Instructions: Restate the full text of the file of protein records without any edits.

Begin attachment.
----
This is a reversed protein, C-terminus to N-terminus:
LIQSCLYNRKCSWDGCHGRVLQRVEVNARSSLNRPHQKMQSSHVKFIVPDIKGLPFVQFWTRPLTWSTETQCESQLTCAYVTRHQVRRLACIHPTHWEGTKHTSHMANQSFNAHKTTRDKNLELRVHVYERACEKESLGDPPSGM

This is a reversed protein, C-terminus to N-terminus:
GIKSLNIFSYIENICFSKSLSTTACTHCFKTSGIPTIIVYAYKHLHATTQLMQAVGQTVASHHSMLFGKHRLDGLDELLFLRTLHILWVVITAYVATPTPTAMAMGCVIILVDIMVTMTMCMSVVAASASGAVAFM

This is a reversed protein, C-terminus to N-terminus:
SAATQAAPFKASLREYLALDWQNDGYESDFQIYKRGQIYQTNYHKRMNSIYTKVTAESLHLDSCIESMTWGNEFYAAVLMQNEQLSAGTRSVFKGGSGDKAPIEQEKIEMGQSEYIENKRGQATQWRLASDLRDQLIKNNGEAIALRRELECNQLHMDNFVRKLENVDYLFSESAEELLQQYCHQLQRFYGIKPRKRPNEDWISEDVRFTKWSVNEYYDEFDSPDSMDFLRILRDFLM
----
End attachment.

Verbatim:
This is a reversed protein, C-terminus to N-terminus:
LIQSCLYNRKCSWDGCHGRVLQRVEVNARSSLNRPHQKMQSSHVKFIVPDIKGLPFVQFWTRPLTWSTETQCESQLTCAYVTRHQVRRLACIHPTHWEGTKHTSHMANQSFNAHKTTRDKNLELRVHVYERACEKESLGDPPSGM

This is a reversed protein, C-terminus to N-terminus:
GIKSLNIFSYIENICFSKSLSTTACTHCFKTSGIPTIIVYAYKHLHATTQLMQAVGQTVASHHSMLFGKHRLDGLDELLFLRTLHILWVVITAYVATPTPTAMAMGCVIILVDIMVTMTMCMSVVAASASGAVAFM

This is a reversed protein, C-terminus to N-terminus:
SAATQAAPFKASLREYLALDWQNDGYESDFQIYKRGQIYQTNYHKRMNSIYTKVTAESLHLDSCIESMTWGNEFYAAVLMQNEQLSAGTRSVFKGGSGDKAPIEQEKIEMGQSEYIENKRGQATQWRLASDLRDQLIKNNGEAIALRRELECNQLHMDNFVRKLENVDYLFSESAEELLQQYCHQLQRFYGIKPRKRPNEDWISEDVRFTKWSVNEYYDEFDSPDSMDFLRILRDFLM